I believe one on the most used front end tools in the web development world is out there is Moustache or Handlebars. It is easy to use; you can write native HTML and compelling too.
In the SharePoint world, many web parts directly show data on the page, and therefore this is the right weapon of choice to get fast going.
Right after the first version of SPFx become public available, I created a ticket in GitHub on how to use this front end tool. With the RC0 drop of the framework, a new functionality has become available that allows you to embed Handlebars through a so-called webpack loader. I was pretty excited when Pat Miller tweeted me about this.

Let me show and explain what steps are required to make use of it in your next project.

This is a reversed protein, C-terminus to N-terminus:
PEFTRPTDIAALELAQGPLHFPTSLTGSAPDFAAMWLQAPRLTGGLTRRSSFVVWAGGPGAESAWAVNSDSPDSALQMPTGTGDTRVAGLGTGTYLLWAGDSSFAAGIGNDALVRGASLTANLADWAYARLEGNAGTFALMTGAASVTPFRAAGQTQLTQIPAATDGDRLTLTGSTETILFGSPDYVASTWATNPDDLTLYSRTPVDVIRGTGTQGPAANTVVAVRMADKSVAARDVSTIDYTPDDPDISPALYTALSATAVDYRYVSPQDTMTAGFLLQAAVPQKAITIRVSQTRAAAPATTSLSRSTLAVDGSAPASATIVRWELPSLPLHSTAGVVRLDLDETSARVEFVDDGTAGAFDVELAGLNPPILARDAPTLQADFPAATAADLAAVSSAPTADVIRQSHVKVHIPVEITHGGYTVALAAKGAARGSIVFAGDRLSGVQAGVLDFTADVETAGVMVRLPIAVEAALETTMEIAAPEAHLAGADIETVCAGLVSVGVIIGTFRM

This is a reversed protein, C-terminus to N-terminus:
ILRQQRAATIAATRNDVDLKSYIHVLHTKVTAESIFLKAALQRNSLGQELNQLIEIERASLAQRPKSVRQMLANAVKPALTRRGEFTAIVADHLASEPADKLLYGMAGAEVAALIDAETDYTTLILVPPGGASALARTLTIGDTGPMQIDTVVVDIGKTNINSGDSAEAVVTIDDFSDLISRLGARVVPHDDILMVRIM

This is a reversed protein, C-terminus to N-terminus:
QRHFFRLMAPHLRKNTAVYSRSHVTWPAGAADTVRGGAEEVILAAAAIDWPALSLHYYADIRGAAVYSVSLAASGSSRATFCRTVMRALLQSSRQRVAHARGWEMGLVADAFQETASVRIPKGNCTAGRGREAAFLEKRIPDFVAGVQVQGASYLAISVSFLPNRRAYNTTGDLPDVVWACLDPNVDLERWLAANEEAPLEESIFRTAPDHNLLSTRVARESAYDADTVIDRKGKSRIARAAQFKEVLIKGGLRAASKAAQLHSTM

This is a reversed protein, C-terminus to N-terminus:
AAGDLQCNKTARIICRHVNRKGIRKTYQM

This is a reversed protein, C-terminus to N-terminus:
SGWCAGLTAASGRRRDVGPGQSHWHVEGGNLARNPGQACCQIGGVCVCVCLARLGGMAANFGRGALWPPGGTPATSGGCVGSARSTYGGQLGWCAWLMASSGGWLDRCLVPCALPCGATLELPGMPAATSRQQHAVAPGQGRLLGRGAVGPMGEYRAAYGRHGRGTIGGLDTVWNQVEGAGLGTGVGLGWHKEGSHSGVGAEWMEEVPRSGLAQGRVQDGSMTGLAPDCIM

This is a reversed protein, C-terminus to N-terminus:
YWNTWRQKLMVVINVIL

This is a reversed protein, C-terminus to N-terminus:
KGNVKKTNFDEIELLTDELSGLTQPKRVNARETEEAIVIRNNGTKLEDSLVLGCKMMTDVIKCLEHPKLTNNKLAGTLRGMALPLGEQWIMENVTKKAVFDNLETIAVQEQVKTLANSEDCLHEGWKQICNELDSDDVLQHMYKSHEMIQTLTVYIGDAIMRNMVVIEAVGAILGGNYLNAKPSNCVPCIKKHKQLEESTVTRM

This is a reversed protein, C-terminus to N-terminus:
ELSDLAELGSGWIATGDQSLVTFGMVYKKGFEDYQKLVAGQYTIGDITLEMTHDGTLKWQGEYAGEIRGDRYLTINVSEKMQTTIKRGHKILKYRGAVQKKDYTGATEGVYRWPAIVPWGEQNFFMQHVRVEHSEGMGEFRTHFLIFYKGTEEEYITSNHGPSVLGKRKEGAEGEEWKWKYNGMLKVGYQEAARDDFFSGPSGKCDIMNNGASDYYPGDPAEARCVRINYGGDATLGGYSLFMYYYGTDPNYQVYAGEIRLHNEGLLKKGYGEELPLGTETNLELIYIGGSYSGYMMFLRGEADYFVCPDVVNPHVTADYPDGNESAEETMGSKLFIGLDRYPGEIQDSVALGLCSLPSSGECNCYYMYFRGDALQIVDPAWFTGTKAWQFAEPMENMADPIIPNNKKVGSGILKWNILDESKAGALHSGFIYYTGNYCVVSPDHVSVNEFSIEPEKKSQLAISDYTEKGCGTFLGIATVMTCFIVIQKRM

Continue reading

spfx-update

With every new drop of the SharePoint Framework it seems that always the same procedure needs to be executed to update existing projects.
Luckily npm is capable of scripting. To be able to execute a script, it needs to be added to the ‘package.json’ file.
Open the ‘package.json’ and look out for the script section. To register the update script create a new entry “update-spfx” and chain all commands delimited by ampersand together.

*** Update 21.09.2016 for Drop 4 of SPFX use the following update-spfx command ***

Now you are ready to execute the following command

After all the steps have been finished, you are ready to go with your new drop of the new SharePoint Framework.
If you think it feels like hacking. Well, it is the normal way to handle such things in NodeJS.
For the next drop or a version of the SharePoint framework you just need to execute the script again. In case something have changed please check out the documentation or simply modify the update script to the changed requirements.

How it works